So, no red boldface for Disgrace. But I Wikipediaed the bibliography, most of which I'd never seen, and started looking. Waiting for the Barbarians, purchased in Calgary on the way to Banff for the comics conference, is a masterpiece. This strange allegorical book, which recounts the life of a frontier magistrate in the pay of an unnamed internally collapsing empire, and his act of witness as his outpost slowly melts into the shifting sands it was founded upon, reminds me of Kafka's best parables, and the Cormac McCarthy who wrote Blood Meridian. It's a remarkable novel. The Kafka comparison isn't overstated; Barbarians is as well-written, as merciless and as clear-eyed as any of Kafka's work. Read it!

Youth, which I finished last night, is a lesser but no less well written book, a thinly fictionalized account of Coetzee's emigration from South Africa to London as a young man. I red-bolded it, too, while recognizing that, objectively speaking, it's not up to Barbarians' standard. How could it be? Most writers are lucky to have a single masterpiece; not everyone's career flops an ace-high flush. Most of us must be content with a single or two pair. But certain parts of Youth struck deeply with me: the narrator's acute provinciality, his sense of always somehow pacing a step or two behind the the avant-garde. And Coetzee's London is as grey as Vancouver in November, all sulphurous, chilly fogs and freezing rain.

"Anyone can photograph a ghost!" Dru spotted these spooky characters (#101 & #102, respectively) yesterday out at UBC. A picture I'd be proud to make, those skinny trees in the middle distance a particularly nice Corot-ish touch.
Sunday, June 25, 2006

James Brayshaw, 22 June 2006, 2006
Waste My Time, Please -- yet another gripping episode

PHONE: Ring!

CJB: Pulpfiction Books, good evening.

FEMALE CALLER WHO SOUNDS APPROXIMATELY 9 YEARS OLD: Do you buy short story essay books?

CJB: What are you proposing to sell me?

FC: I don't know. The book's not here. Just wait, okay?

[60 seconds of silence. CJB hangs up]

PHONE: Ring!

CJB: Pulpfiction Books.

FC: The author's name is Roger.

CJB: And his last name?

FC: I don't know!

CJB: Well, I'm not buying any of Roger's books at the moment. Thanks for calling.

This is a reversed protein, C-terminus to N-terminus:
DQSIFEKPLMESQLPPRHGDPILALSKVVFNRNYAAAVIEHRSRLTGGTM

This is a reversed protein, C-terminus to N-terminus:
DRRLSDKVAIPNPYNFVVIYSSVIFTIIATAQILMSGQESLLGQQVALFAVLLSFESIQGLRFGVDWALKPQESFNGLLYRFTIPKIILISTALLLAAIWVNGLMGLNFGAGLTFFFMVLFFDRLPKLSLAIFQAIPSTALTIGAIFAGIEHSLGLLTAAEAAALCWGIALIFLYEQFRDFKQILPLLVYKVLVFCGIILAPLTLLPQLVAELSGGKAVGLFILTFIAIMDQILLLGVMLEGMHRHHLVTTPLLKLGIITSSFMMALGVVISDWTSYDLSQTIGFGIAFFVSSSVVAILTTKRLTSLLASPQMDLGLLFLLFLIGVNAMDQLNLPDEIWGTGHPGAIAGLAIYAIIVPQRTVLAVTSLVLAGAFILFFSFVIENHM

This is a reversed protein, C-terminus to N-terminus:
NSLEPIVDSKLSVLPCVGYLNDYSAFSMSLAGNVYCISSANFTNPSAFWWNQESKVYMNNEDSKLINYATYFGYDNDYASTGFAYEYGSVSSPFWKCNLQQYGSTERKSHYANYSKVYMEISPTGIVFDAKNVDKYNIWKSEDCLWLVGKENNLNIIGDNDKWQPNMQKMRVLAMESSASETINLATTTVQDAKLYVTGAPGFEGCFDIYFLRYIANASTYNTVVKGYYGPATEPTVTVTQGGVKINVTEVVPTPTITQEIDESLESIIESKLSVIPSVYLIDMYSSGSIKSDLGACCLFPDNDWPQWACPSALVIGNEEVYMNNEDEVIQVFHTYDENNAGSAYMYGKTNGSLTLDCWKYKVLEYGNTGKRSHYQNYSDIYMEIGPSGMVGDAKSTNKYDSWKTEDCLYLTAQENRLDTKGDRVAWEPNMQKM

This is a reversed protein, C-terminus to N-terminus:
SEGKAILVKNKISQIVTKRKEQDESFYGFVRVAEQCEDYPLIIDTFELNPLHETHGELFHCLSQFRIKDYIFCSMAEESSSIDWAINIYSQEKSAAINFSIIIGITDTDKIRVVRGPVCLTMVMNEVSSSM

FC: Your ad doesn't say that!

CJB: What, that I don't buy books by Roger?

FC: That's right! You should put that in, so you don't confuse people.

CJB: I'll get right on that.

Locked door and cold frosty beer on the way momentarily!
Out on the sidewalk:

LULULEMON CLAD UPWARDLY MOBILE YOUNG WOMAN (to friends): That's the restaurant where I had my New Year's Eve date -- you know, where we broke up!
R.M. Vaughan is R.M. Vaughan

Jamie Tolagson checks in from Victoria:

"About that article in Canadian Art: It seems like it should be obvious to anyone at this point that photography did away with the kind of subject-hierarchies that are implied by a phrase like 'garbage is garbage' sometime around the 1920s, if not earlier. The idea that there are worthy subjects and unworthy subjects is so hilariously antithetical to the very idea of art (and especially photographic art) that it seems degrading to even have to respond to such a claim. It's the kind of opinion you'd expect to read in the letters section of the Province, not in a national art magazine. . . .Garbage is garbage? A pepper is also a pepper, that didn't stop Weston from making a photograph of it that most people had no trouble calling art. It feels ridiculous to even type something so self-evident. But why stop there? A flag is a flag, a jukebox is a jukebox, a starry night is a starry night, a human face is a human face! Replace the word 'garbage' with any other word and let the phrase put an end to art history as we know it!"

Saturday, June 24, 2006

Parlez, les petit chats!